Next up was the question of what is needed for the POC system – and after some back and forth with ecosystem – it was agreed that BW alone didnt make sense, and that we needed BW on Hana with a BI server so that customers can better visualize the awesome capabilities of BW on Hana.
This solved half the problem – the other half was more difficult. How do we ensure that a customer will face minimum fuss in doing a POC? We analyzed further and figured out that it is not enough to provide raw infrastructure – we should also provide connectivity between BW and BI, as well as sample content and data. And for those who need more training – we also decided to provide tutorials. This is the same material we had tested with probably a thousand people before in our enablement sessions in the first half of the year. So we were sure that this was the best way to get someone up to speed.
Then came the actual deployment. We had many options – many different clouds, many different stores, many different integration technologies etc. We decided to make SAP HANA Marketplace as the entry point, make SAP store the transaction engine (record keeping) , SAP CAL (cloud appliance library that does the magic behind the provisioning) as the deployment engine , and AWS as the deployment infrastructure. Together – they offered the best trade offs.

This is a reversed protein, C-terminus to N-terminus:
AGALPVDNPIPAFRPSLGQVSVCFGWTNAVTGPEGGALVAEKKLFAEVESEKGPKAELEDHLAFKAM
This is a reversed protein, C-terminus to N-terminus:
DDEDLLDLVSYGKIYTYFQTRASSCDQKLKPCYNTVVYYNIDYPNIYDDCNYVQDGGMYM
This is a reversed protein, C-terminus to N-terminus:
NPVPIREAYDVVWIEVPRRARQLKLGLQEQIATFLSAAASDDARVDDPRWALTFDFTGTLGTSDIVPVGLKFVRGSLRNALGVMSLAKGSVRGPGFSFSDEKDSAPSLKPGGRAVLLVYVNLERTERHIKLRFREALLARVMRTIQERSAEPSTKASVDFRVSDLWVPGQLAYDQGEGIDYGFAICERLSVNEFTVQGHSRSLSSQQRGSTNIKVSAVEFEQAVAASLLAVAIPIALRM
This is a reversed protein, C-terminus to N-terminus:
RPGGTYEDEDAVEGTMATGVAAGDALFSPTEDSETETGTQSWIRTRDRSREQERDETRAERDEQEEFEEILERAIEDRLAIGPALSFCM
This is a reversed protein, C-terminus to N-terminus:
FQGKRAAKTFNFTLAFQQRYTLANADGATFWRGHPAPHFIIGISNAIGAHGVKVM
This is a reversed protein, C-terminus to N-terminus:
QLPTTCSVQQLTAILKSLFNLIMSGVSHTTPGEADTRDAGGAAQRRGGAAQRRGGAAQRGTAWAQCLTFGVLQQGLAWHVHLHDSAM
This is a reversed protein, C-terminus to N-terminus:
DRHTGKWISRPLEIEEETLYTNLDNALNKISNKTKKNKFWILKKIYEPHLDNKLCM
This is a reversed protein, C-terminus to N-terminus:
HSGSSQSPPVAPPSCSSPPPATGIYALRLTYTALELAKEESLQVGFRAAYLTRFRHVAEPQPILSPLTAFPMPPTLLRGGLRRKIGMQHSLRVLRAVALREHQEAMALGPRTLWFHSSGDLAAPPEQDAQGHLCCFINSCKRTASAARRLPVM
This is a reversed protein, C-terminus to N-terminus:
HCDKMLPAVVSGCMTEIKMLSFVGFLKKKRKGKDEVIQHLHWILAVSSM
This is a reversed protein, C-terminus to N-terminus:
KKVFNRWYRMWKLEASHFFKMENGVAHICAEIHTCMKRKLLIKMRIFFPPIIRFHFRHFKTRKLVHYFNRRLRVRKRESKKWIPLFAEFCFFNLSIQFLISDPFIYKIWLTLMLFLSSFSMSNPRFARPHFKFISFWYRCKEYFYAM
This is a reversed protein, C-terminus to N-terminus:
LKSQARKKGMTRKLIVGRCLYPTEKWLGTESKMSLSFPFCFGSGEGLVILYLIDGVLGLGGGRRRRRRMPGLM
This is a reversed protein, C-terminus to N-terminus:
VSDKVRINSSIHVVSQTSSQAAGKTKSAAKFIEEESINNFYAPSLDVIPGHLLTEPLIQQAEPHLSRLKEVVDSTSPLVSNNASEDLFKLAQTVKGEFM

At that point – we needed the best critics we could get to see if our plans hold water. That is where the SAP Mentors threw us some help. They got into a call with us and gave us excellent feedback. And to fill the remaining gaps – I also ran it with Dennis Howlett who also was helpful in his feedback. We listened and we acted – and that is what eventually went into production on September 25th morning.
We only did a soft launch – Ingo and I wrote a blog each, and we tweeted out from our personal handles. It was not exactly a social expiriment – it was a well thought through plan with colleagues in marketing. The results surprised me to no end. Thousands of hits on the blogs, plenty of twitter amplification, and significant traffic to marketplace. Best of all, way more people who reached the market place finished the transaction and got trial systems than we expected. I was skeptical that the numbers were any good – but after seeing comparables from people who do this thing for a living, I think we did pretty well.
You will see a lot more activity from next week to get the word out across all channels. I cannot thank enough everyone who is working hard now to get this in front of as many customers and partners as possible. It is also amazing how many colleagues pinged us directly to ask how they can help. That is what makes it special – where people volunteer to help when it is not their day job.